Factors That Determine Your Teeth Shade After Whitening

Factors That Determine Your Teeth Shade After Whitening

Teeth whitening is one of the best ways to get the teeth color you want. For satisfactory results, ensure you know how white your teeth will be after the treatment. Below are some of the factors you should consider to get the teeth color you want.

Your Natural Teeth Color

Teeth whitening results can last a long time, but they are rarely permanent. Eventually, your teeth will start to discolor and tend towards their default color. Don't forget that every person has a natural teeth color – how their teeth look without staining or bleaching. The whiter you bleach your teeth, the more you will notice the fading effect with time.

The fading effect is natural, and you can easily control it with retreatments. However, you can minimize it by not making your teeth too white to begin with.

Dramatic Effect

The more you deviate from your original teeth color, the more dramatic your final look will be. Many people shy away from dramatic improvements, but it's all a matter of personal choice. Just note that everyone has a whitening limit beyond which their teeth won't whiten further. Ask your dentist how white your teeth can get if you want the dramatic effect.

Eye Color

Consider your eye color if you don't want a dramatic effect post-whitening. The rule of thumb is to match your teeth's shade to the whites of your eyes. At the very least, your teeth shouldn't be whiter than your eyes if you go by this rule.

Skin Color

Besides eye color, consider your skin complexion if you want to go by conventional restrictions. Your skin's color affects how white your teeth appear. A darker skin complexion increases your teeth's whiteness. Use this fact to achieve the effect you desire. For example, don't make your teeth too white if you have a dark complexion and want to appear natural.


Teeth naturally discolor with age; that is why children tend to have whiter teeth than adults. Thus, you can whiten your teeth for a youthful appearance. However, you might not want to whiten your teeth too much if you are at an advanced age and want a natural look.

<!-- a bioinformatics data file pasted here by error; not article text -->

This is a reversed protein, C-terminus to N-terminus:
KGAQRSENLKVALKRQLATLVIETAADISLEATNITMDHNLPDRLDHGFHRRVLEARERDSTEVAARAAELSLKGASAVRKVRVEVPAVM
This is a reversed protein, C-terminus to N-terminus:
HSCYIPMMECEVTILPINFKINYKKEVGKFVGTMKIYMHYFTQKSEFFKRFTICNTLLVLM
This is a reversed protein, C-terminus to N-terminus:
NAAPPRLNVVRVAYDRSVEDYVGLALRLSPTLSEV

Current Stains

Some teeth stains, especially extrinsic ones, whiten more easily than others. You might need advanced in-office treatments to get rid of stubborn stains. Your dentist will advise you on the best treatment for your stains. However, you might want to avoid extreme whitening if you have stubborn stains, want to use a basic whitening kit, and want to end up with even teeth whitening.

Dental Restorations

Dental restorations, such as fillings and crowns, don't whiten (beyond their original color) during bleaching. The bleaching products only work on natural teeth. In fact, you should start with bleaching if you want to restore and whiten your teeth. That way, you can choose restorations that match your teeth's color.

However, you can still bleach your teeth with dental restorations, especially if your teeth have stained since the restorations. In such a case, choose a whitening shade that will match your dental restorations' color.

Whitening Treatment

Lastly, your choice of whitening treatment also determines how white your teeth can get. Different treatments achieve different results. For example, most in-office treatments tend to get whiter results than at-home treatments. These treatments also differ in cost, so your budget may also decide how white you can get your teeth.

The Whitening Gals will use their skills and experience to give you the results you want. We have both in-spa treatments and mobile treatments – we can come to your home or office. You can also buy any of our at-home whitening kits. Contact us to schedule a whitening session at a time convenient for you.       

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